The IBM 5100 was released in 1975, which was based on the 1973 IBM SCAMP project [video]. This was a “portable” data-processing workstation that included a tape cassette storage, up to 64KB RAM, supported both BASIC and APL programming, with a 5″ CRT screen and integrated keyboard. This was all available in 1975, the same year as the Altair 8800 kit. While the Altair kit was around $500 (with no keyboard or monitor or storage device), the IBM 5100 was priced about $20,000 (in 1975 dollars) as a ready-to-go product.
In 1978, IBM released an updated version called the 5110: the tape cassette interface was no longer standard (an external tape or floppy disk drive were offered options with the new external I/O interface port), either APL or BASIC (or both) could be ordered. But the same “A1″ motherboard, PALM processor, power supply, and 5” screen as the 5100 were used. The base price of the 5110 was around $11,000. One cosmetic difference was that the 5110 has a black front face around the keyboard, whereas the 5100 has white.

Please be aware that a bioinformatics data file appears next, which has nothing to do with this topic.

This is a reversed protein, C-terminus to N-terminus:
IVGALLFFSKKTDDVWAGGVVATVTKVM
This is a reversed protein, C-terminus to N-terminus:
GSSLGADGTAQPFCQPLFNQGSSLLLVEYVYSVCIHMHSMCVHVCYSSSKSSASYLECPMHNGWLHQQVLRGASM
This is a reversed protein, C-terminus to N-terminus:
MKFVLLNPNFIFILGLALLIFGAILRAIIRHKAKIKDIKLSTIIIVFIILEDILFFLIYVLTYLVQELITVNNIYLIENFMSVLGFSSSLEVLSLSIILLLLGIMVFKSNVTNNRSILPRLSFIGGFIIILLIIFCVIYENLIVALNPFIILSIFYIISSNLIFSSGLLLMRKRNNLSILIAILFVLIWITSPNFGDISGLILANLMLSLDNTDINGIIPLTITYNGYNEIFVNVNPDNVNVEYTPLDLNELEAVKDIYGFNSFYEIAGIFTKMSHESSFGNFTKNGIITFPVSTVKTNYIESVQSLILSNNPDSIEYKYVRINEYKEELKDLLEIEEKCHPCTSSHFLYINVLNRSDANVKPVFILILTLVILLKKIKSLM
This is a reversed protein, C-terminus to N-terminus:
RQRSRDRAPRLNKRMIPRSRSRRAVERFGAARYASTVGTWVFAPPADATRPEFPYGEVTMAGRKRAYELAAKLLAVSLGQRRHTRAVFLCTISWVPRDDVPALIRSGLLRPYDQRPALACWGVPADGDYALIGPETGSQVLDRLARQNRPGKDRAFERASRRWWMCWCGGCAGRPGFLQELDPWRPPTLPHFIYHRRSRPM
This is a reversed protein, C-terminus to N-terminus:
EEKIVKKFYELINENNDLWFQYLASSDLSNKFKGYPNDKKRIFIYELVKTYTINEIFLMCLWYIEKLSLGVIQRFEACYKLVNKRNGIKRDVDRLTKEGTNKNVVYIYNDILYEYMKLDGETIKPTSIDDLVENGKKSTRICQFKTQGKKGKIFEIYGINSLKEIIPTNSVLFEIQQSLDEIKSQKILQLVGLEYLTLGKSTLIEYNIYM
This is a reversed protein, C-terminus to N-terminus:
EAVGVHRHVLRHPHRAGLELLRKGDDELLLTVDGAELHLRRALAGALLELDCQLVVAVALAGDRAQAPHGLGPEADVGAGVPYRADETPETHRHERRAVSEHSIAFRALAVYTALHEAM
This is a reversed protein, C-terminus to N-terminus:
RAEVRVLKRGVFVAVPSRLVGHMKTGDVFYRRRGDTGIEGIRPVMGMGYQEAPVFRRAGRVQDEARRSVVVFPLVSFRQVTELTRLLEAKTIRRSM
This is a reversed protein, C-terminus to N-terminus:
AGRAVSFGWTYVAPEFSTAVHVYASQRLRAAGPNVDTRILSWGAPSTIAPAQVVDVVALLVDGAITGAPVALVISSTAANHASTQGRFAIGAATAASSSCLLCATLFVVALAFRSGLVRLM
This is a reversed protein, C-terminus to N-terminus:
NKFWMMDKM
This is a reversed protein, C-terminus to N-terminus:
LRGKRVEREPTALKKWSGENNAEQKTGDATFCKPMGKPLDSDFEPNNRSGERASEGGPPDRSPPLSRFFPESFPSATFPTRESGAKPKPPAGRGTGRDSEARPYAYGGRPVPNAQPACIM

The 5110 described within these articles has a date markings inside indicating it completed assembly around July 1979.